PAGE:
Lima can be a heartless city; big, brash and hazy. The epitome of this brash urbanism is the site of Huaca Huallamarca, an ancient pyramid surrounded by the high rise buildings of the sprawl of Lima city. But being the commericial centre of Peru, the abundant mining wealth has resulted in patches of upscale metropolis that stands in stark contrast to the UNESCO Heritage listed architecture of Old Town and the ramshackle pueblos jóvenes (translated to ‘young towns’) that ascends the mountainous outskirts of Lima, providing shanty housing for the nation’s poorest. It’s difficult to fathom how such an incredible contrast in economic and social sphere can coexist, but Lima’s embrace for modernistic progress results in a remarkable confidence in the city’s cuisine. So confident is Lima that it declares itself the gastronomical capital of the entire South American continent. Pair this up with the country’s social lack of clarity over its incredible cultural diversity and you get a fascinating experimental fusion that’s attracting the attention of the chefs and critics around the world. I have previously written about Pescado Capitales, a Peruvian ceviche restaurant run by Vietnamese owners.
Anyway, all this talk of hyper fusionistic cuisine lends itself to high end dining. A much simpler and very satisfying exemplar of this exciting culinary direction is found in La Lucha. It is simple, it’s a sandwich bar. It is typically Peruvian, with an exciting twist of Creole flavours and an American diner service mannerism. The sandwiches served on wonderfully thick rolls, with lovely meaty fillings (sorry vegetarians) and a brilliant range of homemade sauces. The droolworthy fillings include chicharron (pork crackling cooked in chicha), lechon (suckling pig), jamon del pais (ham with Creole sauce), chorizo (Spanish style sausage), pavo (turkey), asado de res (roast beef) to name a few of the choices.
The meats are so beautifully tender, slow roasted to achieve a sophisticated smokiness. The fats on the meat just melt away on each bite. Every single sandwich was spectacular – and I made sure I tried as many of them as physically possible – my favourite a difficult choice with the turkey sandwich just having the edge. Simplicity is the key to La Lucha, with nothing to obstruct the sheer pleasure of an expert asado. All come optionally topped with a pickled red onion salad, the tanginess a dream combination with the salty meats. On top of that La Lucha do a pretty mean burger and of course some great thick cut fries (papas fritas) – Peru is the home of the potato after all. Be sure to request a selection of condiments to accompany your meal, although not figuring out what they are called in Spanish resulted in me just asking to try all of them.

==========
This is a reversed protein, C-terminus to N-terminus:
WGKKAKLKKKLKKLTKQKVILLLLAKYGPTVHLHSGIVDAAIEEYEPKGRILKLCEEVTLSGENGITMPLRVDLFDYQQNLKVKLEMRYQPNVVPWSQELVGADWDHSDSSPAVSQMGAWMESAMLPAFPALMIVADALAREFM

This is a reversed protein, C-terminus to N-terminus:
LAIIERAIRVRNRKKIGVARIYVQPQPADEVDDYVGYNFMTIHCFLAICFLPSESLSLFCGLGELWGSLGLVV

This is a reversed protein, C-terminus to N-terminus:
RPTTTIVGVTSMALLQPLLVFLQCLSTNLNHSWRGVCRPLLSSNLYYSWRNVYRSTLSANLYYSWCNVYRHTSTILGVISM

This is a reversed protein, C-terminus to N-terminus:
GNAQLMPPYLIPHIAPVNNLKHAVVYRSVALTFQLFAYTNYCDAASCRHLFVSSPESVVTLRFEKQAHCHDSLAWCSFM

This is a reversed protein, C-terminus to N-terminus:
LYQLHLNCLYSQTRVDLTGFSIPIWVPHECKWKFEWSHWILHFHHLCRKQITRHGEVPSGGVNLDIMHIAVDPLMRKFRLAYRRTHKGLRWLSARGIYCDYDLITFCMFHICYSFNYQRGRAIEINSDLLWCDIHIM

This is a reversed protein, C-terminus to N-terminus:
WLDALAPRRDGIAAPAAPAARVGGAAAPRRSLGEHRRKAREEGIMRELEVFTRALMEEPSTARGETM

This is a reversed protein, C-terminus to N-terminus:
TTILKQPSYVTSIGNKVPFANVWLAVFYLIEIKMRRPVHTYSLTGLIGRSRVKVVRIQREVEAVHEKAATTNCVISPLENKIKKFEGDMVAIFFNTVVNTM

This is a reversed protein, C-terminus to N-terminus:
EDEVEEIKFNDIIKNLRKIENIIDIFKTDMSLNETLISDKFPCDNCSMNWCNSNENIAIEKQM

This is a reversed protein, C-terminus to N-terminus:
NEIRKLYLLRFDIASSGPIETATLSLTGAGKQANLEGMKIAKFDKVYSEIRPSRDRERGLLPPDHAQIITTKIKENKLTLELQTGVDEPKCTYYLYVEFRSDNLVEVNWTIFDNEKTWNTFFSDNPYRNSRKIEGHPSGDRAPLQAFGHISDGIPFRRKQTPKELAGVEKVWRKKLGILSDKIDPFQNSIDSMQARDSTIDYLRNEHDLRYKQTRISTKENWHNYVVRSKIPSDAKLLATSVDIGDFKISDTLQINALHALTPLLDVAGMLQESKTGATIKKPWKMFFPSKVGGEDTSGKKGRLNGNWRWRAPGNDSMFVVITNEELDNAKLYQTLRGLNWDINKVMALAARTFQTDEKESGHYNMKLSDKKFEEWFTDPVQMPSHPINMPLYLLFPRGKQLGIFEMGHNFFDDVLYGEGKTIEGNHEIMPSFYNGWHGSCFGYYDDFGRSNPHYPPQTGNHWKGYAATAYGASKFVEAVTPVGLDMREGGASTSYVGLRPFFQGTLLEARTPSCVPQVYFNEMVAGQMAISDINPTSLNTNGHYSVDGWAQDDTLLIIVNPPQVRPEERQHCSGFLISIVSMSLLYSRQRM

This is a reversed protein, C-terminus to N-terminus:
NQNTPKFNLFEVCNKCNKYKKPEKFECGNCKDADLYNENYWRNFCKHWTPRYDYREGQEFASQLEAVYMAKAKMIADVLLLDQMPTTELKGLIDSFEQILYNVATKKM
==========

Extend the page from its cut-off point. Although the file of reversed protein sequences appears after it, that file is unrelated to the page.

If the massive fiesta of bread and meat is clogging up your arteries, you can balance it out with La Lucha’s delicious freshly squeezed juice or continue the indulging with a milkshake. La Lucha is open from morning and well into the evening. Huge ovens continually slow roast their meats and the place is just pumping throughout its opening hours. La Lucha has tables and chairs, or takeaway is easy with Parque Kennedy across the street as a nice outdoor setting for munchies and people watching. In true South American style, the ordering system makes no sense and can be slow especially with the tantalising aromas and anticipation of deliciousness. But, you’ll figure it out and you will be back for more.
Info: Av. Diagonal 308, Parque Kennedy, Miraflores, Lima
How much money to bring: USD$3-$12 (7-30 soles)
OK to bring a date? ok for a casual lunch date or quick pre-eats to a night out!
It’s closed on: open 7 days a week, 8am-1am, till 3am Fri-Sat
Don’t: have to stray far for accomodation, there’s an excellent Flying Dog hostel right next door.
Do: try to break your big money notes here, as it is one of the few places that accepts large bills without hassle.
Sounds like: Esa Nena Nunco Regreso – Davilla 666